Holding History: The British Museum Celebrates Its 250th Birthday This Year. Former Director Sir David M Wilson Gives a Guided Tour through Its Long and Distinguished Past

Geographical, July 2003 | Go to article overview

Holding History: The British Museum Celebrates Its 250th Birthday This Year. Former Director Sir David M Wilson Gives a Guided Tour through Its Long and Distinguished Past


the origins of the British Museum can be traced to a single man. In 1753, Sir Hans Sloane, a 92-year-old physician and the greatest collector of his time, bequeathed his accumulation of some 71,000 objects, a library and herbarium to the nation. This act of generosity led to the establishment of what is now the oldest public museum in the world.

Sloane, an Irishman of modest background, had studied in London and France, becoming friendly with many of the leading scientists of the day. Instead of settling into the life of a fashionable doctor, he initially spent some three years in Jamaica as personal physician to the governor. There he indulged his passion for scientific observation and collecting, the results of which he published in works on the natural history of the West Indies and the botany of Jamaica. On his return, he married well and became physician to the great and the good. He succeeded Newton as president of the Royal Society and became a baronet in 1716.

Like many physicians of the period, Sloane collected specimens of both natural and manufactured materials through agents as far afield as China and South America. He also acquired other people's collections, most importantly a huge body of material, chiefly antiquities, assembled by his rich friend William Courten.

In the spirit of the age, Sloane's was a universal collection that ranged from exotic plants and birds' skins to coins and medals (more than 20,000 of them), unique albums of Durer's prints and drawings, an asbestos purse given to him by Benjamin Franklin and a vast library of manuscripts and printed books.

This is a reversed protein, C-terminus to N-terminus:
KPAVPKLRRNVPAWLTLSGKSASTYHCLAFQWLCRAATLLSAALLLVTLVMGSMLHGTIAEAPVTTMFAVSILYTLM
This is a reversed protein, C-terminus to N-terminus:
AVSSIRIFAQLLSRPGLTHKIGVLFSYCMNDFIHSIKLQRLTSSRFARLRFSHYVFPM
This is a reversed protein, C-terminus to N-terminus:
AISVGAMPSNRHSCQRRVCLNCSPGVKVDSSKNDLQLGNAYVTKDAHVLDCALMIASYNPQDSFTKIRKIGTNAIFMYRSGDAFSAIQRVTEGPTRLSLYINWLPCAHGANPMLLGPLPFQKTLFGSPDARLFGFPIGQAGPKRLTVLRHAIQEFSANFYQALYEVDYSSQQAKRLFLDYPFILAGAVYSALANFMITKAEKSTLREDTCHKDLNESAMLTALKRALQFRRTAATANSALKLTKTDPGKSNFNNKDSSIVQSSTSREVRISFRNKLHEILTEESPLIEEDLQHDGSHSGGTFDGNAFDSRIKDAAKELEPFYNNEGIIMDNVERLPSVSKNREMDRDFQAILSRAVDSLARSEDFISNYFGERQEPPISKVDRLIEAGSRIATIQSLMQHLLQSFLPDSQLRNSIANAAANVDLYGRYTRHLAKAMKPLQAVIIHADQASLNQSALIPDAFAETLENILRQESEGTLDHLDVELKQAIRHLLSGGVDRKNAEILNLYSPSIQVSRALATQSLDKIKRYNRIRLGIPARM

Today's British Museum enshrines many of Sloane's ideas and intentions. Established by an Act of Parliament, the museum's governance was handed to a body of trustees--aristocrats, collectors, secretaries of state, judges and learned men--people of enormous influence, whose business it was to administer the collection, appoint staff, find a building and finance the whole on the basis of a sum raised by lottery. (Regular public funding was only rather grudgingly introduced in 1762.)

Having purchased a grand mansion, Montagu House, the trustees opened the museum to the public in January 1759 (the present building was built on the same site in the mid-19th century). The senior academics were largely trained in medicine and were strictly supervised by the trustees, who were anxious to publish catalogues of the collections. Few members of staff were allowed out to prosecute their research, but they remained in touch with the learned world, both in Britain and abroad, and were able to attract valuable and useful collections, initially mostly by donation.

The classical world

Perhaps the most important collections received in the late 18th century were those of Sir William Hamilton, the husband of Nelson's mistress. An ardent collector, he was British minister in Naples from 1764. There he became an expert on volcanoes, and in 1767 gave the museum a collection of minerals from the eruptions of Mounts Vesuvius and Etna. But it was his collection of classical antiquities--which he sold to the museum in 1772 for 8,410 [pounds sterling]--that was to change completely the balance of the museum's image.

This was the first major acquisition of material from the classical world, an important source for the museum over the next century. The Townley collection, the Elgin Marbles, the Bassae frieze, sculpture from two of the Seven Wonders of the World (the Temple of Artemis at Ephesus and the Mausoleum at Halicarnassus), and the Blacas collection of smaller antiquities are but a few of the great acquisitions made during the 1800s. Aided by transport provided by the navy, staff and agents of the museum excavated on classical sites in Turkey, Cyprus and North Africa and brought home material that added context to the earlier collections of the gentleman connoisseurs.

There had been Egyptian antiquities in the museum from its earliest days--the first mummy arrived in 1756--but the early years of the 19th century saw vast accessions of sculpture and objects. …

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